Right Communication

Clear and effective communication is an integral component of QA, more so when DevOps, Agile, and similar collaboration-heavy initiatives are pursued achieving QA at scale. Effective communication at the beginning of the sprint ensures that cross-functional teams are cognizant of the expectations from each of them and have their eye firmly fixed on the end goal of application release. From then on, a robust feedback loop, one that aims at continuous feedback and response, cutting across all stages of the value chain, plays a vital role in maintaining the health of the DevOps pipeline.

While regular stand-up meetings have their own place in DevOps, effective communication needs to go much beyond to focus on tools, insights across each stage, and collaboration. A wide range of messaging apps like Slack, email, and notification tools accelerate inter-team communication. Many of these toolkits are further integrated with RSS feeds, google drive, and various CI tools like Jenkins, Travis, Bamboo, etc. making build pushes and code change notifications fully automated. Developers need notifications when a build fails, testers need them when a build succeeds and Ops need to be notified at various stages depending on the release workflow.

The toolkits adopted by the partner also need to extend communication to your team. At times, it makes sense for the partner to have customer service and help desk support as an independent channel to accept your concern. The Puppet report further mentions that companies at a high level of DevOps maturity use ticketing systems 16% more than what is used by companies at the lower end of the maturity scale. Communication of the project’s progress and evolution to all concerned stakeholders is integral irrespective of the platforms used. Equally important is the need to categorize communication in terms of priority and based on what is most applicable to classes of users.

Documentation is an important component of communication and from our experiences, commonly underplayed. It is important for sharing work, knowledge transfer, continuous learning and experimentation. Code that is well documented enables faster completion of audit as well. In CI/CD based software release methodology, code documentation plays a strong role in version control across multiple releases. Experts advocate continuous documentation as core communication practice.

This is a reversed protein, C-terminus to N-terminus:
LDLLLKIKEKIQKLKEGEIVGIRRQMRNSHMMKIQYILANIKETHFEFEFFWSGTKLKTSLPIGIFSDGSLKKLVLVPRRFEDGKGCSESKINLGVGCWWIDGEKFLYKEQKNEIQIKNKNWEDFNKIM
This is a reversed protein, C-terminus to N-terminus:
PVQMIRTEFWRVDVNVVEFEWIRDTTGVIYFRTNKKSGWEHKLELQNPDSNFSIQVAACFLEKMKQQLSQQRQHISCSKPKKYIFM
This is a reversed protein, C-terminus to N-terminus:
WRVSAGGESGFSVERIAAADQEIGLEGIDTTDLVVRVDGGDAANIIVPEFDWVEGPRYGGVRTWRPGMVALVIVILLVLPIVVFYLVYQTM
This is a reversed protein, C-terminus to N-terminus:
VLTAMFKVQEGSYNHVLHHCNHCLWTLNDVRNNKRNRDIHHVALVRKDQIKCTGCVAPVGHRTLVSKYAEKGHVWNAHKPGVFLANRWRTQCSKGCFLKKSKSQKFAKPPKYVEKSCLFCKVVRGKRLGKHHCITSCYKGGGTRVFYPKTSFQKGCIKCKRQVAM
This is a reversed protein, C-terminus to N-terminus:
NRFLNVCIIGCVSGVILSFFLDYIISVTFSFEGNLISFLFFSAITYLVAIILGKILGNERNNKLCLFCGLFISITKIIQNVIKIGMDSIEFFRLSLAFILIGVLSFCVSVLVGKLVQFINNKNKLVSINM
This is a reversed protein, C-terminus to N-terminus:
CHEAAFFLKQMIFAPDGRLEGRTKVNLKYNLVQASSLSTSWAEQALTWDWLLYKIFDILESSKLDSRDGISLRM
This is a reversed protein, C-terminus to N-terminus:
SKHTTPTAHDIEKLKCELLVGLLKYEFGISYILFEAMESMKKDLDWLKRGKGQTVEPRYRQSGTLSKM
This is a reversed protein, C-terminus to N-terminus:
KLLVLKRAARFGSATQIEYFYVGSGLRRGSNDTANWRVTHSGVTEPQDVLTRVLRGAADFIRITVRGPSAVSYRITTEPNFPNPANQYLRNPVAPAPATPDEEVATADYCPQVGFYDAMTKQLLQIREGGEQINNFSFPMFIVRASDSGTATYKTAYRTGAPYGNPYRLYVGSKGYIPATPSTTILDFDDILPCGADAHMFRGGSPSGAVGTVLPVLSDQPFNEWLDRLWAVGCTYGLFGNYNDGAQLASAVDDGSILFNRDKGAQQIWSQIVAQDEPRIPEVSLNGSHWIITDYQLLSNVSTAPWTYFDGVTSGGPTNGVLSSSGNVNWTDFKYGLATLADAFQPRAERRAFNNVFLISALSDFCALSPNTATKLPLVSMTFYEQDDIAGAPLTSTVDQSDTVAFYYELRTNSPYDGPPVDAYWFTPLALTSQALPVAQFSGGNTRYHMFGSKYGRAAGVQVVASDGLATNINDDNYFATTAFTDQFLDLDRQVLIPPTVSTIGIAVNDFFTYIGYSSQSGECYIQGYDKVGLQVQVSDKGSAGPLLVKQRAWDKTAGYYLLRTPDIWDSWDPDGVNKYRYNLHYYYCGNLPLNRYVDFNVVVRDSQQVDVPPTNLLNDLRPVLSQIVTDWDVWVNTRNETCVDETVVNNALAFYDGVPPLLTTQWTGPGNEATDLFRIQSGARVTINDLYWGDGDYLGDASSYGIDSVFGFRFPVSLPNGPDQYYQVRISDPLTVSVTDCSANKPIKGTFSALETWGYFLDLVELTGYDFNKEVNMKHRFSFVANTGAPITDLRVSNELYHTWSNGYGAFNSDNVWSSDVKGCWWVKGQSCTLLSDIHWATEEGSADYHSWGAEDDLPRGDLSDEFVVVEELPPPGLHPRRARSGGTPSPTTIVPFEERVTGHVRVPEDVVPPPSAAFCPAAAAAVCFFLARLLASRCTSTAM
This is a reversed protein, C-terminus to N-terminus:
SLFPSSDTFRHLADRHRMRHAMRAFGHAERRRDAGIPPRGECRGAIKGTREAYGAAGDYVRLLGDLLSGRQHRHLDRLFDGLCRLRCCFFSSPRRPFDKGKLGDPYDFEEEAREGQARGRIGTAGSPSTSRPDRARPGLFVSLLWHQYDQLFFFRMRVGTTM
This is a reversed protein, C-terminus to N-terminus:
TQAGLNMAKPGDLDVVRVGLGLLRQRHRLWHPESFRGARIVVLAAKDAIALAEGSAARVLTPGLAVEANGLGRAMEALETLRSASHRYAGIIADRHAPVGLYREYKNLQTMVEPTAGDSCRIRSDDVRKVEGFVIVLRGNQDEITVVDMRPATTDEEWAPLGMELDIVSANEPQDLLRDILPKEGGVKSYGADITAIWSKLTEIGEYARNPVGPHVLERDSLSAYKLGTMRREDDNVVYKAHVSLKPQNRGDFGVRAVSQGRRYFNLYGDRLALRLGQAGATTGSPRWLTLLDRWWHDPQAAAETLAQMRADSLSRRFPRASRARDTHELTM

Right Outcome

Finally, it goes without saying that setting parameters for measuring the outcome, tracking and monitoring those, determines the success of the partner in scaling your QA initiatives. Metrics like velocity, reliability, reduced application release cycles and ability to ramp up/ramp down are commonly used. Further, there are also a set of metrics aimed at the efficiency of the CI/CD pipeline, like environment provisioning time, features deployment rate, and a series of build, integration, and deployment metrics. However, it is imperative to supplement these with others that are more aligned to customer-centricity – delivering user-ready software faster with minimal errors at scale.

In addition to the metrics that are used to measure and improve various stages of the CI/CD pipeline, we also need to track several non-negotiable improvement measures. Many of these like deployment frequency, error rates at increased load, performance & load balancing, automation coverage of delivery process and recoverability helps to ascertain the efficiency of QA scale up.

Closely following on the heels of an earlier point, an outcome based model which maps financials to your engagement objectives will help to track outcomes to a large extent. While the traditional T&M model is governed by transactional metrics, project overlays abound in cases where engagement scope does not align well to outcome expectations. An outcome based model also pushes the partner to bring in innovation through AI/ML and similar new age technology drivers – providing you access to such skill sets without the need for having them on your rolls.

If you are new to outsourcing, or working with a new partner, it may be good to start with a non-critical aspect of the work (for regular testing or automation), establish the process and then scale the engagement. For those players having maturity in terms of adopting outsourced QA functions in some way or the other, the steps outlined earlier form an all inclusive checklist to ensure maximization of engagement traction and effectiveness with the outsourcing partner.

Partner with us

Trigent’s experienced and versatile Quality Assurance and Testing team is a major contributor to the successful launch, upgrade, and maintenance of quality software used by millions around the globe. Our experienced responsible testing practices put process before convenience to delight stakeholders with an impressive industry rivaled Defect Escape Ratio or DER of 0.2.